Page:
The United States detained Yaser Hamdi, a U.S. citizen without any formal charges or proceedings and classified him as an enemy combatant, alleging he fought with the Taliban in Afghanistan. Hamdi’s father filed a habeus corpus petition and contested the Government’s allegations against Hamdi.
18 U.S.C. § 4001(a) establishes that no citizen shall be imprisoned or detained by the U.S. except pursuant to an Act of Congress.
The Authorization of Use of Military Force Resolution (AUMF) authorized the Executive branch to use all necessary and appropriate force against entities associated with the terrorist attacks on 9/11.
In Youngstown Sheet & Tube, the Court established that war is not a blanket authorization for the Executive Branch in cases of citizens’ rights.
The Government alleged that Yaser Hamdi, a U.S. citizen, fought with the Taliban. In 2001, the Afghan Northern Alliance captured Hamdi and turned him over to the U.S. The government classified Hamdi as an enemy combatant, and argued that this status allowed them to hold him indefinitely without formal charges or proceedings. Hamdi’s father filed a habeas corpus petition, and asserted that Hamdi was in Afghanistan to do relief work, that he did not receive military training, and that he was trapped in Afghanistan when the military campaign began. The Government responded to the petition, alleging that Hamdi traveled to Afghanistan in the summer of 2001, he affiliated with a Taliban military unit and remained with them after the attacks on 9/11, he received weapons training, his unit surrendered to the Northern Alliance, and he surrendered an assault rifle to them.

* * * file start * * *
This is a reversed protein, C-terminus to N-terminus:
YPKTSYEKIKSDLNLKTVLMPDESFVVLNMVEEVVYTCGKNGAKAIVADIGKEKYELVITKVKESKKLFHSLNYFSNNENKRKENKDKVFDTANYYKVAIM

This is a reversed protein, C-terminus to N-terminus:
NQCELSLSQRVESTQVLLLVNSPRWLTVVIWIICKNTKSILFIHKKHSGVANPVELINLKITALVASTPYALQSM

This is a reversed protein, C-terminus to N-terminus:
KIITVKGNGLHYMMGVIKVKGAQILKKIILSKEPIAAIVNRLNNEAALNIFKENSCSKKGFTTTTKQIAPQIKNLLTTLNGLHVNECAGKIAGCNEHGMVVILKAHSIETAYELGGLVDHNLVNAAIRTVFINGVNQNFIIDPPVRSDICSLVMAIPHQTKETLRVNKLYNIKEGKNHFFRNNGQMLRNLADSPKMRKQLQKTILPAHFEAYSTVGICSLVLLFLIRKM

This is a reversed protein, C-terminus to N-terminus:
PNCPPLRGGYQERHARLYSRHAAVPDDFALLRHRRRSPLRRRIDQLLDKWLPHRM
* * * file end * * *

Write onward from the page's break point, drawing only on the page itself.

Justice Scalia argued that Article I, § 9, cl. 2 of the U.S. Constitution—the Suspension Clause— allows Congress to suspend habeus corpus in situations where the exigencies of war justify doing so. According to Justice Scalia, the AUMF is an implementation of the Suspension Clause. Justice Scalia also noted that the group of potential detainees is limited to citizens accused of being enemy combatants who are detained in the territorial jurisdiction of federal courts, which is a small group of people.
Hamdi’s detention falls within the federal government’s war powers, and the Court cannot question it.
Concurring in part, dissenting in part, and concurring in the judgment. Justice Souter did not agree with the plurality’s position that the AUMF would authorize Hamdi’s detention if he was in fact an enemy combatant. According to Justice Souter, the Government did not satisfy the detention requirements under 18 U.S.C. § 4001(a).